Our vision is so important. It helps with orientation, recognition of people and things, understanding our surroundings, keeping us safe, and so much more.
When you look at something, does everyone else see it exactly the same way?
The eye is a complex organ. It is worth protection. Following are just a few common disorders that can alter vision. Included is a brief description of how this condition can alter vision.
Color blindness – In our eyes there are rods and cones that are responsible for our vision. The cones control color vision. They are primarily red, green, and blue. Some people, 5-8% of men and up to 1% of women, inherit genes that impair their ability to see colors. The most common variety is red-green color blindness or decreased perception. People with this condition don’t see the bright versions of these colors, and in some instances can’t differentiate the colors at all. Other variations are blue-green color blindness and difficulty with all colors.
Glaucoma – This is caused by fluid build-up in the eye leading to pressure that damages vision. The added pressure can decrease vision to the point of blindness, especially if not treated. Over 2 million people in the US have open-angle glaucoma, the more common type. The incidence goes up after middle age. You often don’t notice any change until there is significant vision loss. Loss of vision around the edges usually occurs first. Testing for this is one of the key reasons for a thorough vision exam regularly.
Cataract – Cataracts are the leading cause of blindness in the world. It is a clouding of the lens of the eye making your vision look cloudy. It is treatable with an outpatient surgery, in most cases. Medicare pays for most of the surgery and follow up resources such as eyeglasses and lenses. Again, a regular vision screen can identify cataracts early and determine when the time is right for correction.
Macular degeneration – This condition is age-related and the leading case of vision decline in people over age 65. With macular degeneration, it is difficult to focus clearly on things in the central vision. This makes reading and face recognition difficult. There are few treatments for this, and the damage is permanent.
Diabetic retinopathy – This is a complication of diabetes and can be controlled and prevented with good blood sugar and blood pressure control. It is the leading cause of blindness in working adults in the US. As blood vessels in the retina of the eye are damaged, there is an appearance of dark spots in the vision.
To keep your eyes healthy, get regular (frequency guided by your eye doctor) dilated eye exams to catch problems early. Wear protective glasses when mowing, weed eating, or other activities that could cause anything to fly into your eye. Protect them with sunglasses on these bright summer days. If you are a tech junky, give your eyes a rest to reduce strain. For each 20 minutes at the computer, look away about 20 feet for at least 20 seconds.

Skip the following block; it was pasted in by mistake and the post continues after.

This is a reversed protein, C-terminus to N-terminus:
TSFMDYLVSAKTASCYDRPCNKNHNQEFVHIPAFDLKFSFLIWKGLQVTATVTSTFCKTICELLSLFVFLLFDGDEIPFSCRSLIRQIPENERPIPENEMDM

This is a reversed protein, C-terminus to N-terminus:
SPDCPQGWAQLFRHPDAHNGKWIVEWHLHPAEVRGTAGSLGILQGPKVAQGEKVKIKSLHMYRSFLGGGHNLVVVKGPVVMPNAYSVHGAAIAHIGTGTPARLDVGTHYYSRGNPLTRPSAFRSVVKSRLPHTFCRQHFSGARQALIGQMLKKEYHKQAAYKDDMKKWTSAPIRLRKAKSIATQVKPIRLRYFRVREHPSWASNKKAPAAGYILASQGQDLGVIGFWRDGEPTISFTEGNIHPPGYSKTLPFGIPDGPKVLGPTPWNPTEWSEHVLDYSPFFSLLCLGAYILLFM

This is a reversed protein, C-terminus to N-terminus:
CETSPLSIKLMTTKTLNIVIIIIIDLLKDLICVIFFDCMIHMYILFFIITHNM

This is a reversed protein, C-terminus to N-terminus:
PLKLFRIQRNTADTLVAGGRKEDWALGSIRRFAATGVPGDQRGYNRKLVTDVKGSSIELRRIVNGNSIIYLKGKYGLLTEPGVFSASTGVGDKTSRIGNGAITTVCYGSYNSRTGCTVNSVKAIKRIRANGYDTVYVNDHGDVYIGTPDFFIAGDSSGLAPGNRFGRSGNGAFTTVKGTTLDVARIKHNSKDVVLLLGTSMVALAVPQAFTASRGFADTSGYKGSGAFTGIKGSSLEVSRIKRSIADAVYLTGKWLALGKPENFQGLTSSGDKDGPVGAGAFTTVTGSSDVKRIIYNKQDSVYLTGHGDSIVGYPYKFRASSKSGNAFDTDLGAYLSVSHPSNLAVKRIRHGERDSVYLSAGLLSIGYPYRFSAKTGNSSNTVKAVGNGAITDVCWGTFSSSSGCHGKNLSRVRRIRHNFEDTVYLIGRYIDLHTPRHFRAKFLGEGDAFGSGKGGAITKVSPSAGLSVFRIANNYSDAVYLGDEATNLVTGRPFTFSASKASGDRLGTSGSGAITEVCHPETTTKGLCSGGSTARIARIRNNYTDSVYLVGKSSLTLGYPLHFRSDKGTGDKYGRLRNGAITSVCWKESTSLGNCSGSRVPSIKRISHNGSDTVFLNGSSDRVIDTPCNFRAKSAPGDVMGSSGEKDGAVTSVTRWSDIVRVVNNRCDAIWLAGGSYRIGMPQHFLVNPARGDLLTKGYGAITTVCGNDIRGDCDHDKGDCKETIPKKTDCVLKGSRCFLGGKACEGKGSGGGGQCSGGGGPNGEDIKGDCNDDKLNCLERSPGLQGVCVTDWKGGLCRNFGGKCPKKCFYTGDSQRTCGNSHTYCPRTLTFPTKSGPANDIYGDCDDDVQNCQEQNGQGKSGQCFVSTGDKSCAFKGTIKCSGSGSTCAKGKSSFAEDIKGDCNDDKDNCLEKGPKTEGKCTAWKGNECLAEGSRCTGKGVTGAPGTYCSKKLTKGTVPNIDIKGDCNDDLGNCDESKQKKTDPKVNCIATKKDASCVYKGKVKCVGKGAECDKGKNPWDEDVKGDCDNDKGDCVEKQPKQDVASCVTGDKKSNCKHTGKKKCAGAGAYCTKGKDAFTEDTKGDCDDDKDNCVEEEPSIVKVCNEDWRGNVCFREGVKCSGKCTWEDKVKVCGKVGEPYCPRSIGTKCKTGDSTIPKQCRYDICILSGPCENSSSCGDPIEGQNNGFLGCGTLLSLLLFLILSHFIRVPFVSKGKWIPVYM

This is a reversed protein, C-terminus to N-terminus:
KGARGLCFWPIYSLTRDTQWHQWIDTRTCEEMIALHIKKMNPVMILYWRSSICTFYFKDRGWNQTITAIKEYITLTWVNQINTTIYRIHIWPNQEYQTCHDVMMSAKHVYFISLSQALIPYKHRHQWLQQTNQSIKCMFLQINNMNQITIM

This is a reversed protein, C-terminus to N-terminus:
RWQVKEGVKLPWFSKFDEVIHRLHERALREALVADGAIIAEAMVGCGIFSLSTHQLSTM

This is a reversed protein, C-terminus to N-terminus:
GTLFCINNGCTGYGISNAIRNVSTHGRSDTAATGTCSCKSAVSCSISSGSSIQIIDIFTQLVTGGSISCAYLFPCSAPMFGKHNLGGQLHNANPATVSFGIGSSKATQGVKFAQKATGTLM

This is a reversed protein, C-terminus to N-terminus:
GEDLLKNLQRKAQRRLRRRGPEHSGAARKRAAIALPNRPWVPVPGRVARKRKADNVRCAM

So for many reasons, we do not all see things in the same way.
For more information, contact us at www.medsmash.com.
In our daily life and faith, do we all ‘see’ things the same way? Have you ever been in a Bible study or discussion and marveled at the varying insights from people reading the same passages?
What can alter our perceptions? In our lives and our faith, these factors and more impact each of us:
- Life experiences to date
- Bible knowledge – amount of reading and study
- Current place in faith walk
- Current stressors and distractions
- Current openness to God’s message
- The individual gifts and abilities we each have
Our spiritual eyes, like our physical eyes, can be damaged. False messages, discouragement, sin, poor choices all impact our ability to ‘see’ God.
In the Old Testament, the Israelites repeatedly made decisions in opposition to God’s messages through the prophets. Often their ‘view’ of reality was so skewed, and that led them further and further in to trouble. See Jeremiah 44:11-30. People were giving tribute to their offerings for the ‘Queen of Heaven’ rather than the one true God.
Thankfully, differences in opinion are not always bad. When shared in love with the intent to build each other up, diversity of perspective can richly enhance our understanding.
And in prayer, study, and communication with God, we can ‘see’ His plans and His answers.
There are different kinds of spiritual gifts, but the same Spirit is the source of them all. There are different kinds of service, but we serve the same Lord. God works in different ways, but it is the same God who does the work in all of us.
Therefore let us stop passing judgment on one another. Instead, make up your mind not to put any stumbling block or obstacle in the way of a brother or sister.
Praying you ‘see’ clearly God’s plans for your life.